Reading as Resistance – Part 2

As part of my personal resistance and opposition to the recent executive order banning travelers and immigrants from seven Muslim-majority countries, and accompanying moratorium on all refugee admissions, I decided to develop a three-part series highlighting authors from the seven countries included in the ban. You can find the Introduction and Part 1 here. Below is Part 2.

Authors from the Seven Countries Affected by Trump’s Travel Ban: Iran and Syria

Iran

 

Mahmoud Dowlatabadi. Mahmoud is an Iranian writer and actor, best known for his promotion of social and artistic freedom in contemporary Iran.

  • Missing Soluch – “Perhaps the most important work in modern Iranian literature, this starkly beautiful novel examines the trials of an impoverished woman and her children living in a remote village in Iran, after the unexplained disappearance of her husband, Soluch.”
  • The Colonel – “A pitch black, rainy night in a small Iranian town. Inside his house, the colonel stared at the portrait of the famous military hero –The Colonel, long executed. He thinks of his own children, one of whom died supporting the Shah, another of whom fought for the Ayatollah, another of whom – his fourteen-year old daughter – has been captured handing out leaflets against the regime. The Colonel has fought against the British…he fought for the Shah… he fought for the Ayatollah…he’s dedicated his life to his country…the house is quiet.

    Could they really be coming…for him?”

 

Shahrnush Parsipur. Shahrnush was born and raised in Tehran, receiving her B.A. in sociology from Tehran University in 1973. She is the recipient of the first International Writers Project Fellowship from the Watson Institute for International Studies at Brown University.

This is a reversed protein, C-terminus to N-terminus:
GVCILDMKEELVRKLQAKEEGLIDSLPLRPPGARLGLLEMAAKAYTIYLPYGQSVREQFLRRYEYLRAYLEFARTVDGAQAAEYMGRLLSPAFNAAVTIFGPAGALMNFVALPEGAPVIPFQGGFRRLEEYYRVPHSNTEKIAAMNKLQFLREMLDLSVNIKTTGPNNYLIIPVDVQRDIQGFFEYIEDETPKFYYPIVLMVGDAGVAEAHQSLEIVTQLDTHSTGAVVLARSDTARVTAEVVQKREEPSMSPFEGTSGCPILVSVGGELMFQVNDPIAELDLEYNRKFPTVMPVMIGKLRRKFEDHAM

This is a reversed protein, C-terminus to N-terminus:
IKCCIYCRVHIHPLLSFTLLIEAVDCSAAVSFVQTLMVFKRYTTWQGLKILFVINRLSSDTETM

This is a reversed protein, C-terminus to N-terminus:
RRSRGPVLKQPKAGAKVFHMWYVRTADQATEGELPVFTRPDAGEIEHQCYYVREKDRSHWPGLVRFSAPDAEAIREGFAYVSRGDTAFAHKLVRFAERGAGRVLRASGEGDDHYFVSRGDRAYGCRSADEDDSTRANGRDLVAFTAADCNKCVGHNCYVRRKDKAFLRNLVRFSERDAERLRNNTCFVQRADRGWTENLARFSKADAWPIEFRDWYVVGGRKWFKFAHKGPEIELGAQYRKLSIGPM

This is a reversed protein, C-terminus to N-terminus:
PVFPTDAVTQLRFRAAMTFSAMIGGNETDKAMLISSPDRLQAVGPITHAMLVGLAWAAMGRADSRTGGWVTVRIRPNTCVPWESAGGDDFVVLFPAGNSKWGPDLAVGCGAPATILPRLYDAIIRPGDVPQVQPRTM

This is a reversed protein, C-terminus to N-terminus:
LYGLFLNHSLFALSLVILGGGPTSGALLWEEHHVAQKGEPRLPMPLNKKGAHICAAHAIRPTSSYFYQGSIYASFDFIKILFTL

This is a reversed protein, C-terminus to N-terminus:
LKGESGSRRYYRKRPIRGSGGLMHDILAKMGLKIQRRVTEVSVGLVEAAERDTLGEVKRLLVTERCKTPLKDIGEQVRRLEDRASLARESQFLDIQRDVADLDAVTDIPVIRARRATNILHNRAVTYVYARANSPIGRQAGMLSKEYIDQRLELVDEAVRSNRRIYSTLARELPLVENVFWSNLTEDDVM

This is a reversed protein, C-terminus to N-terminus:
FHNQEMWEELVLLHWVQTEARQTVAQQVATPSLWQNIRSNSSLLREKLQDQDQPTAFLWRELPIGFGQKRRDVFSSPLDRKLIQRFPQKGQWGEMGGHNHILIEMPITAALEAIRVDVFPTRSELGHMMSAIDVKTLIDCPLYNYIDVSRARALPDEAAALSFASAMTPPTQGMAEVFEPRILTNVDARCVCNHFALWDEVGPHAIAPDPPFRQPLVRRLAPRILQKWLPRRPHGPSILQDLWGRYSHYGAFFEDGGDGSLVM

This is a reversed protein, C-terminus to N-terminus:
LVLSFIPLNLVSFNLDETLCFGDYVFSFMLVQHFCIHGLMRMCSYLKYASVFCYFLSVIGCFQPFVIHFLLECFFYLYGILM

• Touba and the Meaning of Night –  “Introduces English-speaking readers to the masterpiece of a great contemporary Persian writer, renowned in her native Iran and much of Western Europe. This remarkable epic novel, begun during one of the author’s several imprisonments, was published in Iran in 1989 to great critical acclaim and instant bestseller status—until Shahrnush Parsipur was again arrested a year later, and all her works banned by the Islamic Republic.

  • Women Without Men: A Novel of Modern Iran – “With a tone that is stark, and bold, Women Without Men creates an evocative allegory of life for contemporary Iranian women.”

Syria

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Fadi Azzam. Fadi is a Syrian journalist and fiction writer, who studied Arabic at Damascus University. He now lives and works in the United Arab Emirates.

  • Sarmada – “Sarmada, Arabic for perpetuate or the eternally-not-changed, is the novel’s fictitious setting. In the title, Fadi Azzam creates a new word (a derivative female form of noun-verb, which does not exist in Arabic) and in so doing immediately lets the reader know that women are the protagonists of this story that spans several generations, from Syria to Paris and back again.”

Adonis. Adonis was born Ali Ahmed Said in the village of Al Qassabin. At the age of 19, he adopted the name Adonis (also spelled Adunis) after the Greek god of fertility. He is considered one of the Arab world’s greatest living poets.

  • Adonis: Selected Poems – “This volume serves as the first comprehensive survey of Adonis’s work, allowing English readers to admire the arc of a remarkable literary career through the labors of the poet’s own handpicked translator, Khaled Mattawa.”
  • The Pages of Day and Night – “Restless and relentless, Adonis explores the pain and otherness of exile, a state so complete that absence replaces identity and becomes the exile’s only presence. Exile can take many forms for the Arabic poet, who must practice his craft as an outsider, separated not only from the nation of his birth but from his own language; in the present as in the past, that exile can mean censorship, banishment, or death. Through these poems, Adonis gives an exquisite voice to the silence of absence.”

In Part 3, I will take a look at authors from Somalia, Iraq, and Libya. Stay tuned!

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One thought on “Reading as Resistance – Part 2

  1. Pingback: Reading as Resistance – Part 3 | 4thhouseontheleft

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